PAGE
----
Bloom Thyme Friday: Christmas Trees & Things

I love Christmas trees. I love most evergreens. I particularly love boxwoods. I know. I know. There are two kinds of people in the world — those who love boxwood and those who don’t. But, I do. Can’t remember without looking if I shared with you my boxwood horror this year. For about 6 years we have had a boxwood hedge around our patio. They did not make it through the winter. I thought it was “winter kill” but I now suspect from the look of things, it was blight. They had to be taken out — all 15 of them! Mr. G was my hero as he took them out one by one. He put up with my tears and was very sweet about it. What a guy! 

Back to the original subject, Christmas Trees, I love them. Fresh ones. Filled to the brim with ornaments and twinkle lights!

This year due to so much travel, we decided not to have a tree but we have twinkle lights everywhere!

CHRISTMAS TREE TRIVIA

The first recorded Christmas tree can be found on the keystone sculpture of a private home in Alsace in 1576. German Protestants are often credited with the first circulation of the Christmas Tree, using them to decorate their houses. Protestant Christian reformer Martin Luther is said to have added the first lighted candles to an evergreen tree. The inspired decoration came out of admiration of the snow glistening from the trees on his walk home Christmas Eve. From Meg Bucker’s The History and Meaning of the Christmas Tree  

Wooster, a small country town located in north-central Ohio, claims to have hosted the first Christmas Tree in America in 1847. German immigrant August Imgard might be the first to decorate the tree with candy canes; “Imgard cut a blue spruce tree from a woods outside town, had the Wooster village tinsmith construct a star, and placed the tree in his house, decorating it with paper ornaments, gilded nuts and kuchen.” From Meg Bucker’s The History and Meaning of the Christmas Tree  

Artificial Christmas trees have outsold real ones since 1991.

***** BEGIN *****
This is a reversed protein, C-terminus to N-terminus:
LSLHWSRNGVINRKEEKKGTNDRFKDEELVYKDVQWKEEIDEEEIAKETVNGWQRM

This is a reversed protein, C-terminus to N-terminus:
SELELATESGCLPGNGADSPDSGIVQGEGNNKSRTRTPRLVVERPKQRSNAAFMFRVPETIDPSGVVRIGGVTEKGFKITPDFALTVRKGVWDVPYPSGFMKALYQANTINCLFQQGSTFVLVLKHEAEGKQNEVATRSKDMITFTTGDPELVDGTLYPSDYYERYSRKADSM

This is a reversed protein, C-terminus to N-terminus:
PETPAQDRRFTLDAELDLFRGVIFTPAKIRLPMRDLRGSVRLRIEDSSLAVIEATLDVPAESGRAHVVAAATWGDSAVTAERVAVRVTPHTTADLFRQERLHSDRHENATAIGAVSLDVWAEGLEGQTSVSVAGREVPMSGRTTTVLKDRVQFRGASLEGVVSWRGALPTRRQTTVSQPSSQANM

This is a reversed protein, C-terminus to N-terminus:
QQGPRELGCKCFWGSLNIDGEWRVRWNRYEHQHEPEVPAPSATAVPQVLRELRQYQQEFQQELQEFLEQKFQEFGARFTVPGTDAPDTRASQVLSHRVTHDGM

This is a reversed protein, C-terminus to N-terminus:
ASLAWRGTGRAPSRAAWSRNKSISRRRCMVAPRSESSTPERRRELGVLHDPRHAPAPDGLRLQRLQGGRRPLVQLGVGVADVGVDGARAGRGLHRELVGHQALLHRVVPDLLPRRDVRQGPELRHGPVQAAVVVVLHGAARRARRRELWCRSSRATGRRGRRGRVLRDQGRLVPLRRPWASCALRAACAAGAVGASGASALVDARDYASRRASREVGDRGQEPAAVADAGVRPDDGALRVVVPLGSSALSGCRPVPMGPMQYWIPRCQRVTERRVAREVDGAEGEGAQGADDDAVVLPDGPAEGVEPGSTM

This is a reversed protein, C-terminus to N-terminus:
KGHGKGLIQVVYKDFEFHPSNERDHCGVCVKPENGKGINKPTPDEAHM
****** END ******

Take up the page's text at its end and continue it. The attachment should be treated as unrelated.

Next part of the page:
In Poland, spiders or spider webs are common Christmas tree decorations because according to legend, a spider wove a blanket for Baby Jesus. In fact, Polish people consider spiders to be symbols of goodness and prosperity at Christmas. (Almost makes me like them. 😳 Almost. )

 

MY 2018 CHRISTMAS TREE…

Lucky for me I still have many boxwoods around the garden. Plenty for making boxwood trees. Such a fun project. When I was a florist I made so many of them and never tired of the project!

 

PROCESS PICS…

BLOOM THYME

David Austin roses in my garden…

This week we lost one of the giants of the rose world – David Austin Snr. Mr. G says I have had a secret crush on him for 30 years. That might be true. When I was putting my first real rose garden together, I was feverishly researching all types of roses (without the benefit of the internet) and happened on the “something and someone new” in the rose world – Mr. Austin. He was a pioneer that followed his heart and used his gifts to bring us the beautiful Engish roses by blending historical roses (for form and fragrance) with modern roses (for repeat blooming and additional colors). I never had the privilege of meeting him, but he was very well represented by Michael Marriott who worked with him for more than 30 years and shares how special he was. 

Thank you Mr. Austin for all the beauty you shared with our world. Well done, Sir.

Whew, that was a long post. If you made it to the end  — Thank You!

Merry Christmas friends. Wishing you a holiday filled with joy, peace, love and plenty of twinkle lights!

Bloom Thyme Friday: Outside and In

The temps this week are getting more and more frosty and time for some of my favorite fall tasks. I am a bit late in getting some of these things done, but sometimes the “best” time to do things is when you have the time and I did.

Things like welcoming back in the houseplants that have enjoyed the sunshine and rain all summer but certainly don’t want to stay outside in the cold!

Bringing into the garage potted herbs and flowers, I hope to over winter. Note: Sometimes this works for me and sometimes it does not — but always worth the effort. These plants are put in a dark, slightly heated garage and get watered once a month until early spring and go back out! Most do make it!

By far the most fun task this week was clipping herbs and flowers to dry. Since there are only two of us, we don’t need as many cooking herbs, but this is a process I would do even if we never cooked — for many reasons. First of all I love every part of the process… gathering them and enjoying their fragrance. I love how they look in their little bunches hanging around! And, another huge bonus, it takes me back to those days when I was a stay at home mom and had a small cottage business of making potpourri and herb and flower wreaths. A local garden center requested them and it was so fun to do! Mr. G made me drying racks of all kinds for the bunches and bunches of herbs and flowers I needed. Hydrangeas, roses, lavender, grasses, yarrow, sedum, artemisia, tansy, sage, feverfew and such. Yes, sweet (and savory) memories.

In those days many of these dried bunches of beauty were also used as main decorations for the Christmas tree. Things were different every year. As the kids got older they helped to bring things in and of course in decorating. #familyfun Let me just say that both of our grown children are gardeners. I guess it is in their genes or at least in their memory banks!